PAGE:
It isn’t often that I preview or give impressions of an MMO here besides World of Warcraft, but I’m always interested in dabbling in various games from that genre when I have the time. Rift is the latest in my travels through the MMO-sphere, and it will be the second major MMO release this year (after DC Universe Online). Trion Worlds has worked hard to craft and interesting story into this MMO, even though it’s encased in a cocoon that looks a lot like your standard WoW-clone. In fact, Rift plays very much like Blizzard’s mammoth masterpiece, but that isn’t necessarily a bad thing.
When you stray too much from the “norm” when it comes to MMO design, you tend to get lost in making your game different than in making it a good game. This happened, in no small part, to Final Fantasy XIV most recently. In that sense, sticking to what people are familiar with, but putting your own twists on it in the form of unique classes and a new world and story might be just what the doctor ordered.
I’ve played 10 levels as a rogue-archetype character (and a few levels as a mage of the other faction) in the Rift open beta so far, and I’m really enjoying it. The art design is probably the first thing you notice – it’s both technological and fantastical at the same time, and mixes both in just the right proportions to create and interesting and rather unique aesthetic. It uses color contrasts to the extreme to create an interesting atmosphere, something other MMOs I’ve played only use in certain areas of certain zones. Rift seems to take that to the extreme, and it really makes the entire world stand out.
Also, the environment around you seems very alive and action-filled, reminiscent of the revamped World of Warcraft zones. Explosions are going off, NPCs are milling about at their various tasks, random chatter is going on, enemies are storming the fortified mini quest hubs – yep, the whole nine yards.
One interesting aspect that thankfully breaks from the mold of World of Warcraft is the character progression system, called your Soul Tree. For all intents and purposes, this is a set of three talent trees, much like the aforementioned MMO. However, you can equip different souls – up to three at a time – within your class archetype. For example, as a rogue you have numerous different souls, or talent trees, available to you, which basically equate to different classes – Riftstalker, Marksman, Ranger, Saboteur, Nightblade, Blade Dancer and Assassin.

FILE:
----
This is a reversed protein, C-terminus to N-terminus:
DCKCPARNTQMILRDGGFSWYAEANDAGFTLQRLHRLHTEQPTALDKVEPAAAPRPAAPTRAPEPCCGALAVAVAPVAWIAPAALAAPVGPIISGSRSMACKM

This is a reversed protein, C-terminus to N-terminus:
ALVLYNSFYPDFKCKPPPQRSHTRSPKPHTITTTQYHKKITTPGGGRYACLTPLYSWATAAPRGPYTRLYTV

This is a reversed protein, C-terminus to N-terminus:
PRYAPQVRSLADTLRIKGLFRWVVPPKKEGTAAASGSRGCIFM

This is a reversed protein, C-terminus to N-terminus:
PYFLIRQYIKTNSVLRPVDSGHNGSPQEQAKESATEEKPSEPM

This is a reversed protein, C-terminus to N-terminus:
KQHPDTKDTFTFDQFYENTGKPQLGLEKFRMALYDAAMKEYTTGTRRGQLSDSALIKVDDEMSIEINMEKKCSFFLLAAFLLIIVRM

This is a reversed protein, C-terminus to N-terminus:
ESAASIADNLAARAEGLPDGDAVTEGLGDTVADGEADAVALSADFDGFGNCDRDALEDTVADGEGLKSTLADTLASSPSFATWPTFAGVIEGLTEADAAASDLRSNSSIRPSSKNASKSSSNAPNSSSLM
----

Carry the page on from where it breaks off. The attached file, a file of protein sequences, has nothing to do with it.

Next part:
You choose one of these callings initially, as your starting class (I chose Nightblade, because it mixes magic with rogue-like abilities and sounded cool). Then, over the course of progression, you obtain new souls, which are new classes, to learn new skills in via a talent tree, called the Soul Tree. So you basically have access to building up three trees at once, to mix and match which talents and abilities you want from each tree to build a “unique” class within the archetype that you initially choose – warrior, mage, priest or rogue.
So, I thought that was pretty sweet. Aside from that, much of the rest of the game plays like World of Warcraft, so there isn’t anything strictly new that veterans of the genre wouldn’t latch on to very quickly. I do think the pacing of the battles seems slightly quicker than the standard, and they’re build with health and mana regeneration in mind, instead of having to eat/drink constantly, which I like.
Also interest that I noticed is a nifty feature called area of effect looting. You can kill a whole bunch of mobs in a certain area, loot only one, and get the loot from everything in the immediate area that you killed. That’s pretty hawt. Take note, Blizzard.
The final thing I want to mention is the feature that the game gets its name from. At random throughout the world these rifts spawn, which unleash monsters to fight. These are public quest events, and everyone around can work together to complete the objective of the rift and close it. The kicker here is that these can spawn in quest locations, near quest hubs, the mobs can attack towns and NPCs and just generally cause chaos in the surrounding area. This may disrupt your standard questing, but adds a bit of uncertainty to the world around you and livens things up a bit. If you definitely don’t want to take part in the event, it’s fairly easy to get away from the area without drawing undue attention, but your questing and other business may be disrupted for a bit.
Like other MMOs, there are two factions with various races, design and features. There are PVP, there’s RP, there are servers for both. There’s also…wait for it…time travel. That’s right. Don’t get me started on that. The story seems interesting…but time travel for one faction’s intro quests? Seriously?
Anyway, let’s end this little preview on a good note – Rift is basically everything that you like from WoW except modernized much like the world of Azeroth is after the cataclysm. I love the art design and liveliness of the world, and I’m always up for a good WoW-clone to get lost in for a while. Rift releases on March 1, 2011, and is a pay-to-play MMO that will cost you roughly $15 per month, give or take.